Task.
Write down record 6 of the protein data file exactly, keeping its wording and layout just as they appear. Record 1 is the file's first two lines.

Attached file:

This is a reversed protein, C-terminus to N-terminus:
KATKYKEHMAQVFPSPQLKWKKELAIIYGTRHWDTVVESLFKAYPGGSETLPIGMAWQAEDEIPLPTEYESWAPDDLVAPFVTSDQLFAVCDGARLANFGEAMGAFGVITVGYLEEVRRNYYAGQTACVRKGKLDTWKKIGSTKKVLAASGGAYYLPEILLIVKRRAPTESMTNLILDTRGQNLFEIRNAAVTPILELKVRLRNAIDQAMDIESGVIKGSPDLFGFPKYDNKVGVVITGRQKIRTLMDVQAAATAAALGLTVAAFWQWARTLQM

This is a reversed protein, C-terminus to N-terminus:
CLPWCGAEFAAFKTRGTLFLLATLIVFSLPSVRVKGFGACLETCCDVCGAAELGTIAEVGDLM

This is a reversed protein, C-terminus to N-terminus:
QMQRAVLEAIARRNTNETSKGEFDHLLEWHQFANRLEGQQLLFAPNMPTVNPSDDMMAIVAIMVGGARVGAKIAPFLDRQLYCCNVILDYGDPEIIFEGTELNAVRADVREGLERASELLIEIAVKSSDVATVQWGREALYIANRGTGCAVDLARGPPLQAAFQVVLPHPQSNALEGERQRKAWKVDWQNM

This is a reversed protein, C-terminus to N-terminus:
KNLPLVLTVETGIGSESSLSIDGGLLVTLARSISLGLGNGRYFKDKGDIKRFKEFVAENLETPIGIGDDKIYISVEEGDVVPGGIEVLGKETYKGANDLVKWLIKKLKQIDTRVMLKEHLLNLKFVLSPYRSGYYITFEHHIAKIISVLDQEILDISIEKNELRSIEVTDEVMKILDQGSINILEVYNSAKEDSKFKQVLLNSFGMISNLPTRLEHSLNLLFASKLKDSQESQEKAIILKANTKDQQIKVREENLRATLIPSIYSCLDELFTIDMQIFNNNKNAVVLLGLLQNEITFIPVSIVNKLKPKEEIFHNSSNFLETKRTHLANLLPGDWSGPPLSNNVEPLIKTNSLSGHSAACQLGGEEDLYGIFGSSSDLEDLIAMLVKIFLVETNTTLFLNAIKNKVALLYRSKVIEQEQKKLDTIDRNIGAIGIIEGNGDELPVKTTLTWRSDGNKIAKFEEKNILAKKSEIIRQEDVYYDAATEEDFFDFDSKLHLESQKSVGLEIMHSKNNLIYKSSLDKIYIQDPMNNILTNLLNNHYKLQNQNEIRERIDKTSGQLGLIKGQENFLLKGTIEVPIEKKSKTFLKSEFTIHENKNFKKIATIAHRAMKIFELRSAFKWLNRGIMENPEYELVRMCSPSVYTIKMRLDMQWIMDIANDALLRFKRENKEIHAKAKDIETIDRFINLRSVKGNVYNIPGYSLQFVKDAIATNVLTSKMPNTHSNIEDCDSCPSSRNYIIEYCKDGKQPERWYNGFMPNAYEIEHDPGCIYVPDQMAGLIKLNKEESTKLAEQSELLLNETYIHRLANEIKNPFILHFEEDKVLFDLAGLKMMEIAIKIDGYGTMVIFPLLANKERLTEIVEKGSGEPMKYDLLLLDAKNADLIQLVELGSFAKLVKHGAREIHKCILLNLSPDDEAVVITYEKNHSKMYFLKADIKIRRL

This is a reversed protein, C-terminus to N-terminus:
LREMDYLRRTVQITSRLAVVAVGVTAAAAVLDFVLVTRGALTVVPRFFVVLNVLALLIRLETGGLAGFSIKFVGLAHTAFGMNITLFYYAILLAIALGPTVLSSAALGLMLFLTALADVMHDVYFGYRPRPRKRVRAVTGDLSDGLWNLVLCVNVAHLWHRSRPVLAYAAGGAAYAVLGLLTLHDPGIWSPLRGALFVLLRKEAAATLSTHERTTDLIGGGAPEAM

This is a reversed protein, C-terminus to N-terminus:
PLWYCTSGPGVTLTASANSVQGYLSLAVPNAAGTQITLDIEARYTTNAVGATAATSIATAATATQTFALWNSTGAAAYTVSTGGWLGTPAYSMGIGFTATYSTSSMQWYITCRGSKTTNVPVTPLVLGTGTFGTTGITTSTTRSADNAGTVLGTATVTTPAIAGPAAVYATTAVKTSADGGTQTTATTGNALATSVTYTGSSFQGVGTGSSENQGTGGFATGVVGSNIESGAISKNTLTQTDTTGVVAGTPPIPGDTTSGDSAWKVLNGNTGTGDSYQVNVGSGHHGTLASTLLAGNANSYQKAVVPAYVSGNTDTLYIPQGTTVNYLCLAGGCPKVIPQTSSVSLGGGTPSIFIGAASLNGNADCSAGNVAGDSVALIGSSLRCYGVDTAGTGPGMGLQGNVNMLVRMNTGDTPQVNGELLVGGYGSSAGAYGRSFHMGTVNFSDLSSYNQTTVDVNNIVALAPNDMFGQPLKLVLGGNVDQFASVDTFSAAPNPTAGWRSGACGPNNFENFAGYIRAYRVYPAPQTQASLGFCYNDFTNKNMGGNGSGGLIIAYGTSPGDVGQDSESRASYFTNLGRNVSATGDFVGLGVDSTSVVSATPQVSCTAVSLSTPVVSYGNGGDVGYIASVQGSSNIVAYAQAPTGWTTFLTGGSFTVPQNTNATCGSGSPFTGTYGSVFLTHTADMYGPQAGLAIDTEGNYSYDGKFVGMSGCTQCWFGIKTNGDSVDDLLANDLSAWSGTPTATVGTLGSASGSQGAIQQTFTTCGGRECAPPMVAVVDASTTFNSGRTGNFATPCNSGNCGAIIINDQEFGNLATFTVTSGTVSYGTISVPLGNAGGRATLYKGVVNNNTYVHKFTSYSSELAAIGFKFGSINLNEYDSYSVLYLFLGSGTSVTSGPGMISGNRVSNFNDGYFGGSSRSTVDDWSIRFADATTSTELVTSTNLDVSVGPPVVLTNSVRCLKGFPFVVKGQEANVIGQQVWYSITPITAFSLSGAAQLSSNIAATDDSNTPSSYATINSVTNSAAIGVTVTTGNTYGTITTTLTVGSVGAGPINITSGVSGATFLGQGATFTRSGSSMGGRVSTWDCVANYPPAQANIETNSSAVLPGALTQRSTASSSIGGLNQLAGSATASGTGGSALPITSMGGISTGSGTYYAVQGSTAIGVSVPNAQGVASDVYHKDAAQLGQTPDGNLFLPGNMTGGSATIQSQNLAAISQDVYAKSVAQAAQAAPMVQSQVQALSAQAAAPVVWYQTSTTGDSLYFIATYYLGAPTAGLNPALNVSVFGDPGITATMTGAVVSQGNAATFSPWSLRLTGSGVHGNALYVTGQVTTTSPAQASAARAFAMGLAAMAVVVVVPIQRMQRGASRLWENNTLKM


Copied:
This is a reversed protein, C-terminus to N-terminus:
PLWYCTSGPGVTLTASANSVQGYLSLAVPNAAGTQITLDIEARYTTNAVGATAATSIATAATATQTFALWNSTGAAAYTVSTGGWLGTPAYSMGIGFTATYSTSSMQWYITCRGSKTTNVPVTPLVLGTGTFGTTGITTSTTRSADNAGTVLGTATVTTPAIAGPAAVYATTAVKTSADGGTQTTATTGNALATSVTYTGSSFQGVGTGSSENQGTGGFATGVVGSNIESGAISKNTLTQTDTTGVVAGTPPIPGDTTSGDSAWKVLNGNTGTGDSYQVNVGSGHHGTLASTLLAGNANSYQKAVVPAYVSGNTDTLYIPQGTTVNYLCLAGGCPKVIPQTSSVSLGGGTPSIFIGAASLNGNADCSAGNVAGDSVALIGSSLRCYGVDTAGTGPGMGLQGNVNMLVRMNTGDTPQVNGELLVGGYGSSAGAYGRSFHMGTVNFSDLSSYNQTTVDVNNIVALAPNDMFGQPLKLVLGGNVDQFASVDTFSAAPNPTAGWRSGACGPNNFENFAGYIRAYRVYPAPQTQASLGFCYNDFTNKNMGGNGSGGLIIAYGTSPGDVGQDSESRASYFTNLGRNVSATGDFVGLGVDSTSVVSATPQVSCTAVSLSTPVVSYGNGGDVGYIASVQGSSNIVAYAQAPTGWTTFLTGGSFTVPQNTNATCGSGSPFTGTYGSVFLTHTADMYGPQAGLAIDTEGNYSYDGKFVGMSGCTQCWFGIKTNGDSVDDLLANDLSAWSGTPTATVGTLGSASGSQGAIQQTFTTCGGRECAPPMVAVVDASTTFNSGRTGNFATPCNSGNCGAIIINDQEFGNLATFTVTSGTVSYGTISVPLGNAGGRATLYKGVVNNNTYVHKFTSYSSELAAIGFKFGSINLNEYDSYSVLYLFLGSGTSVTSGPGMISGNRVSNFNDGYFGGSSRSTVDDWSIRFADATTSTELVTSTNLDVSVGPPVVLTNSVRCLKGFPFVVKGQEANVIGQQVWYSITPITAFSLSGAAQLSSNIAATDDSNTPSSYATINSVTNSAAIGVTVTTGNTYGTITTTLTVGSVGAGPINITSGVSGATFLGQGATFTRSGSSMGGRVSTWDCVANYPPAQANIETNSSAVLPGALTQRSTASSSIGGLNQLAGSATASGTGGSALPITSMGGISTGSGTYYAVQGSTAIGVSVPNAQGVASDVYHKDAAQLGQTPDGNLFLPGNMTGGSATIQSQNLAAISQDVYAKSVAQAAQAAPMVQSQVQALSAQAAAPVVWYQTSTTGDSLYFIATYYLGAPTAGLNPALNVSVFGDPGITATMTGAVVSQGNAATFSPWSLRLTGSGVHGNALYVTGQVTTTSPAQASAARAFAMGLAAMAVVVVVPIQRMQRGASRLWENNTLKM